This Robot Crosses Rough Ground Like a Human Does
Robots have a track record of falling over. But a new technique allows a humanoid robot to feel its way over rough ground better than ever.
In a video found by TechCrunch, researchers from the Institute for Human and Machine Cognition Robotics Lab in Pensacola, Florida, show off a new set of control algorithms that allow the Boston Dynamics robot known as Atlas to cross an uneven path of cinder blocks. It looks eerily human-like as it moves its foot to explore the ground in front of it, strides, then corrects itself by swinging its torso and arms.
In fact, that’s exactly what it’s been programmed to do. In a paper describing how the technique works, the researchers explain that “the robot explores the new contact surface by attempting to shift the center of pressure around the foot.” Then, an “available foothold is inferred by the way in which the foot rotates about contact edges ... during exploration.”
The robot uses that information to work out how it should hold its foot as it takes a step, then it moves and uses upper body angular momentum—including arm waving—to maintain and regain balance. In testing, it’s able to walk over rough surfaces that feature edges or even corners of cinder blocks.
The researchers say that their work is “an important step in the effort of making legged robots useful in real-world scenarios.” Of course, like humans, it won’t always get it right. But researchers have already started working out how to ensure that robots fall safely—so when they do take a tumble, it’s shouldn’t fracture their circuit boards.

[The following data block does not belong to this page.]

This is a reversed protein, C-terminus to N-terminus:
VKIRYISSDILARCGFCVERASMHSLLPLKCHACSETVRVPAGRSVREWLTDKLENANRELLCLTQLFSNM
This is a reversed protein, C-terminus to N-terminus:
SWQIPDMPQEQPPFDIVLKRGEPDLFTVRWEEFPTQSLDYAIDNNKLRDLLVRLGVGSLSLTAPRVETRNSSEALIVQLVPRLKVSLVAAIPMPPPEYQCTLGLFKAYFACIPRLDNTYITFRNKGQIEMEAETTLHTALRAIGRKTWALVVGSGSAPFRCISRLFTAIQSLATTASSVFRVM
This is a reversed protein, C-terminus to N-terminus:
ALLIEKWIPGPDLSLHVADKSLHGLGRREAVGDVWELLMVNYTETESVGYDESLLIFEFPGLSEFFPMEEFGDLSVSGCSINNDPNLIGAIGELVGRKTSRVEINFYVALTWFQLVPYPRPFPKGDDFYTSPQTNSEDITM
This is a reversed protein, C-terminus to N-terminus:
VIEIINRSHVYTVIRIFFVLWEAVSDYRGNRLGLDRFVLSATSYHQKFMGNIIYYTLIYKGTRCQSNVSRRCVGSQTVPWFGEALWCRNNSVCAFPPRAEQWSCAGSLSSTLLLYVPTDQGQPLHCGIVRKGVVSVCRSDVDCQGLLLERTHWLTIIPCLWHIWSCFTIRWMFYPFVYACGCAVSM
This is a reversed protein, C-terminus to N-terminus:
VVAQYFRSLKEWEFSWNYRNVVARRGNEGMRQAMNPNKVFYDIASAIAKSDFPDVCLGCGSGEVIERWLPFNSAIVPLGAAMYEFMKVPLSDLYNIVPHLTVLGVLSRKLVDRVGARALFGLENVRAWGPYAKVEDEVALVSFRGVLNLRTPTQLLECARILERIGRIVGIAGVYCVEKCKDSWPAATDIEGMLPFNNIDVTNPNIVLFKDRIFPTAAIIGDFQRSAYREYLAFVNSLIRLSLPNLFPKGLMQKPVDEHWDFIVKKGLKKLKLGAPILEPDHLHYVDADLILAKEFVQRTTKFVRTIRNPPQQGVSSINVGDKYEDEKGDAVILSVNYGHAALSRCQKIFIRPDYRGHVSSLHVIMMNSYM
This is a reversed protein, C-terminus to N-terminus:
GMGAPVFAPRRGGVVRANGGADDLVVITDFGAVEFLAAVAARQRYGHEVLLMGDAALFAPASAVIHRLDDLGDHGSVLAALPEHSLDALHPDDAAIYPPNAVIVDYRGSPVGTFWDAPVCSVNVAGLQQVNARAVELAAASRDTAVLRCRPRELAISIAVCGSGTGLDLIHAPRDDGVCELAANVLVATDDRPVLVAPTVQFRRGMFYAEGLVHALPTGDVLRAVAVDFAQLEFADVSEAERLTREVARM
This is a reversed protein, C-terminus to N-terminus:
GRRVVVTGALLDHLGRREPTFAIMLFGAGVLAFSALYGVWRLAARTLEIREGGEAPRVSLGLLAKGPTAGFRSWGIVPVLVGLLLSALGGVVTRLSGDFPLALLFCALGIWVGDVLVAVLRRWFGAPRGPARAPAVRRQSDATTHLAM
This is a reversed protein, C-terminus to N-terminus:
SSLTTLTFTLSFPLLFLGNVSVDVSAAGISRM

(Read more: arXiv, “Meet Atlas, the Robot Designed to Save the Day,” “An Algorithm Helps Robots Fall Safely”)
The inside story of how ChatGPT was built from the people who made it
Exclusive conversations that take us behind the scenes of a cultural phenomenon.
How Rust went from a side project to the world’s most-loved programming language
For decades, coders wrote critical systems in C and C++. Now they turn to Rust.
Design thinking was supposed to fix the world. Where did it go wrong?
An approach that promised to democratize design may have done the opposite.
Sam Altman invested $180 million into a company trying to delay death
Can anti-aging breakthroughs add 10 healthy years to the human life span? The CEO of OpenAI is paying to find out.
Get the latest updates from
MIT Technology Review
Discover special offers, top stories, upcoming events, and more.